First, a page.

How appropriate that the Italian choreographer with the poetically reflexive name of Amedeo Amodio would conceive his "Carmen" as a ballet that reflects off a production of Georges Bizet's opera.

How appropriate that the Italian choreographer with the poetically reflexive name of Amedeo Amodio would conceive his "Carmen" as a ballet that reflects off a production of Georges Bizet's opera.

Amodio's ballet opens with the tragic final scene of the opera, followed by some backstage tomfoolery by the opera's staff. The opera's emotions remain so powerful, according to Amodio's conception, that some of the workers adopt the personas and suffer the fates of the opera's characters.

In BalletMet's current production, that theatrical sleight of hand comes off seamlessly, as does the rest of Amodio's sensuous and ultimately understated ballet. In fact, prestidigitation plays a large role in the cleverest of Amodio's duets.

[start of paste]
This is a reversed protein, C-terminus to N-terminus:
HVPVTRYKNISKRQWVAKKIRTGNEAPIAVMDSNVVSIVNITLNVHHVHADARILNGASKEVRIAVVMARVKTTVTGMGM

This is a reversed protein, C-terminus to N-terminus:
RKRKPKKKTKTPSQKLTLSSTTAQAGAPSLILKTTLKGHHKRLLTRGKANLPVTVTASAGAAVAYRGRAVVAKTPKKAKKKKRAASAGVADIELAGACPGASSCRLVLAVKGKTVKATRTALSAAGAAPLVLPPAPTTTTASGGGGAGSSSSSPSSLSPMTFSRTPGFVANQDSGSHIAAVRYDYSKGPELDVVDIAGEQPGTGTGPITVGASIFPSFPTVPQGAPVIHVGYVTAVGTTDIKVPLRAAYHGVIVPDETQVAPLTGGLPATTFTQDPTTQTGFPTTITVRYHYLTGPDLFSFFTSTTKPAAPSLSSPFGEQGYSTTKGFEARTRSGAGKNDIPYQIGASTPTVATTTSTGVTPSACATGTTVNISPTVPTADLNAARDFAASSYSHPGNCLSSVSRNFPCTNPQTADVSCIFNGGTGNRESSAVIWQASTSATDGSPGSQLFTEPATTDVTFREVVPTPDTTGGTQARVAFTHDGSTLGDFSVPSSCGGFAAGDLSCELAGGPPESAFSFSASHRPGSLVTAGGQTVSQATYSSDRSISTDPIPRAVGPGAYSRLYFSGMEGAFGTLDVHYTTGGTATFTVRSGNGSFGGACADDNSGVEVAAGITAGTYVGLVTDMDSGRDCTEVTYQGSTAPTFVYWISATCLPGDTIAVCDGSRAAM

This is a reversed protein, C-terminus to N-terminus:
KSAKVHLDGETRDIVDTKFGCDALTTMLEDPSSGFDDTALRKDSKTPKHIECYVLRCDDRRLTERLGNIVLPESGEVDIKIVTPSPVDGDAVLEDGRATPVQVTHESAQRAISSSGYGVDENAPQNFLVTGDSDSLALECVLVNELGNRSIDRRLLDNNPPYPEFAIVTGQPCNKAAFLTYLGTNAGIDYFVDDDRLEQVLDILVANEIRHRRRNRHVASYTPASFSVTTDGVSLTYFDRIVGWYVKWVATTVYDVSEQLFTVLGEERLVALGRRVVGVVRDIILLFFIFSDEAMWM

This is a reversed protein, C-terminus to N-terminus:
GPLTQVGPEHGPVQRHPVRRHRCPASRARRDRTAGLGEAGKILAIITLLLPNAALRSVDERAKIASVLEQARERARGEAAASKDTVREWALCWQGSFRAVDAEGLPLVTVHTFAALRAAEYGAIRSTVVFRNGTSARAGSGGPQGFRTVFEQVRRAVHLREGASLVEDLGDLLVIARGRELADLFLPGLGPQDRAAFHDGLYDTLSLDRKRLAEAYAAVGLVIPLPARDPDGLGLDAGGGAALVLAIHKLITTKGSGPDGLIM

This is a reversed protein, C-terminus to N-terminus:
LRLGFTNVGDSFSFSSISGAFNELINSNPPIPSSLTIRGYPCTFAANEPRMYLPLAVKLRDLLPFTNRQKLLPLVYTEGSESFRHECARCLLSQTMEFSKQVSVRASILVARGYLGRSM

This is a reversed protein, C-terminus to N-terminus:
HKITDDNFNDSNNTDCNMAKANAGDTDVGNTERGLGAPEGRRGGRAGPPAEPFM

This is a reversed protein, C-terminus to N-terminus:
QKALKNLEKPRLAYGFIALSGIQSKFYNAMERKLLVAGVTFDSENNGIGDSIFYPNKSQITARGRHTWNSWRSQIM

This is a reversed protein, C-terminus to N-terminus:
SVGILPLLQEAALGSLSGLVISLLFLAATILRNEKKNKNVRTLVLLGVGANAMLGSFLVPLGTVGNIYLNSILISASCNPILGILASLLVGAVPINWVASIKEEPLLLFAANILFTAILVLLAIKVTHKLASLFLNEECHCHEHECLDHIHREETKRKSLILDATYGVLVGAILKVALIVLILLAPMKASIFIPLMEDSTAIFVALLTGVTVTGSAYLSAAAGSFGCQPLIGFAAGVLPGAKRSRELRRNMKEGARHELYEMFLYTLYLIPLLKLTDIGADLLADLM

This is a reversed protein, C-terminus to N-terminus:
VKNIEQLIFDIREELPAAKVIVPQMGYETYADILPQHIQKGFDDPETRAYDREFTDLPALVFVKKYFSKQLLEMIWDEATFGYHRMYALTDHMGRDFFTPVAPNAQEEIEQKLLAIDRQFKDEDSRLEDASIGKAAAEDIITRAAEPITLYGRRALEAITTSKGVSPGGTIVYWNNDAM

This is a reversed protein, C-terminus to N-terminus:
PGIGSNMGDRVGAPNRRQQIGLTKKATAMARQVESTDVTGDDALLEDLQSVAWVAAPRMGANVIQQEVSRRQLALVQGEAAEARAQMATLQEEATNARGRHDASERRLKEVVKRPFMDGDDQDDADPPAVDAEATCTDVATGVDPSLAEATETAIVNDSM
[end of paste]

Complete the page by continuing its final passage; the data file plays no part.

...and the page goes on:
Don Jose (Jackson Sarver on Sunday, although casts vary) is assigned to guard Carmen (Olivia Clark), who has been arrested for fighting with Don Jose's intended, Micaela (Emily Ramirez). He ties Carmen's hands together with a scarf, giving her the means to lock him into her embrace and complete her act of seduction. Over the course of their duet, Carmen works the scarf onto one of Don Jose's hands, binding the two lovers together. Finally, both of his hands end up bound and Carmen's work is done.

When Carmen dumps Don Jose for the almost comically self-infatuated bullfighter Escamillo (Andres Estevez), all of the pieces fall into place for the unexpectedly quiet but effective conclusion.

Like Nigel Burgoine's ballet version in 1994 and David Nixon's in 1997, Amodio's "Carmen" seduces Columbus audiences.